VA agrees to pay Madisonville WWII veteran’s medical bills

Investigations

MADISONVILLE, Tenn. (WATE) – There’s good news for a World War II disabled veteran who had a mountain of bills he thought the Veterans Administration covered. The VA contacted the 94-year-old to tell him his care will be paid.

David Olmstead is pleased. He said a big load has been lifted from his shoulders.

Children of the Great Depression era learned early to pay their bills with cash as their parents had to do in the 1930s. Lingering debt was a dangerous enemy. When Olmstead started receiving medical bills in February, he became alarmed and tried to resolve the issue through phone calls with the VA. When that failed, he called WATE 6 On Your Side and we contacted the VA.

Previous story: Madisonville disabled WWII veteran on the hook for medical bills

Olmstead is grateful that the Veterans Administration is finally paying his medical providers after months of frustration.  Since February, he’s accumulated more than half a dozen bills totaling more than $15,000 from individual doctors, hospital charges and ambulance services following several trips to two different emergency rooms last year.

“Every week I get a bill. So I mail it back to them, tell them to bill the VA,” he said.

In late March, Olmstead, a 100 percent disabled veteran, said he thought the VA would pay for an ambulance trip and care at Blount Memorial Hospital last summer and would pay for another emergency trip and subsequent care at the hospital in Sweetwater last December. 

He was told he “didn’t have pre-approval” and that he should have contacted the VA within hours after being admitted. Olmstead said he was disoriented and sedated at the time. He’s insured through the Veteran’s Choice Program.

Olmstead said he started calling the VA to track the status of the claims back in February. The calls would last four or five hours, but Olmstead says he got no results.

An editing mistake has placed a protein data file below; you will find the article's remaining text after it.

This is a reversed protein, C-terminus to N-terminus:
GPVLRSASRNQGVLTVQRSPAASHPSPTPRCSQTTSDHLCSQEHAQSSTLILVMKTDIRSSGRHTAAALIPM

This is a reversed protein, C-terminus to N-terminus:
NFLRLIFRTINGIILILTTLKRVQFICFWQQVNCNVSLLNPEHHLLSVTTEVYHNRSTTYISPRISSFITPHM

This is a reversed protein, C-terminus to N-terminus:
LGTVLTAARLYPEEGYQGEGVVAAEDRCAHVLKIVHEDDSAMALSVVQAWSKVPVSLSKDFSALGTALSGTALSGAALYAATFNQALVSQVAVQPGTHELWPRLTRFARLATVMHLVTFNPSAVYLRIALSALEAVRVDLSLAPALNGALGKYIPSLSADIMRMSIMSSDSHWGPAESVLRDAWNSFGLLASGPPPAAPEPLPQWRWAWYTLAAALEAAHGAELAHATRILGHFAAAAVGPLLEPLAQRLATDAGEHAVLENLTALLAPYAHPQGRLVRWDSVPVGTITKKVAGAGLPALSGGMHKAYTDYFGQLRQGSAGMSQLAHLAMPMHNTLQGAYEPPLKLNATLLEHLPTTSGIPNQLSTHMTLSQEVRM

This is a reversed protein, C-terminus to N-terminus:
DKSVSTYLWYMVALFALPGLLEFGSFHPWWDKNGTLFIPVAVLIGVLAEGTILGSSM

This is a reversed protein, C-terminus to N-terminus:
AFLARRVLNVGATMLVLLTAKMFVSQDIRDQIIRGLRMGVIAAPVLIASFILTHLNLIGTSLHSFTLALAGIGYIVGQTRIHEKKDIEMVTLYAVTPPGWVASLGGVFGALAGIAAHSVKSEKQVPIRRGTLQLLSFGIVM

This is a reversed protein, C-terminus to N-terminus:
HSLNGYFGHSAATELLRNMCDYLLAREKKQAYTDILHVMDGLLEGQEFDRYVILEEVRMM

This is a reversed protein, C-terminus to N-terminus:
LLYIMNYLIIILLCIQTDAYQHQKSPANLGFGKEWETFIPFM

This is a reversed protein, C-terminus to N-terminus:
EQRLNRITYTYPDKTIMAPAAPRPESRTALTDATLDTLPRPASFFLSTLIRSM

In early April, we contacted the VA and forwarded Olmstead’s invoices, explaining he needed assistance. Then in mid-April, Olmstead received notice from a debt collector for a doctor bill filed more than half a year ago. 

Just recently Olmstead received two letters, one from his Congressman Chuck Fleischmann that he’s made an inquiry to the VA.

The second letter was from the Veterans Administration at Mountain Home in Johnson City. The bills he has been getting from various medical providers are either being processed or will be submitted for payment soon.

“I’m very thankful. It’s amazing,” he said. “I paid my debt dearly, yes. Seeing seven men die who shouldn’t have died, too. Unbelievable.”

In World War II, Olmstead served aboard the USS Biloxi, a light-cruiser that saw three years of active duty in the Pacific. He was injured during one of the battles. His struggle with the VA is now over.

When WATE first contacted the VA, representatives turned the information over to the VA’s Office of Community Care, The OCC then went to work reviewing the claims. Olmstead says he was eventually called by the VA assuring him the process to make payments is being worked out in his favor.

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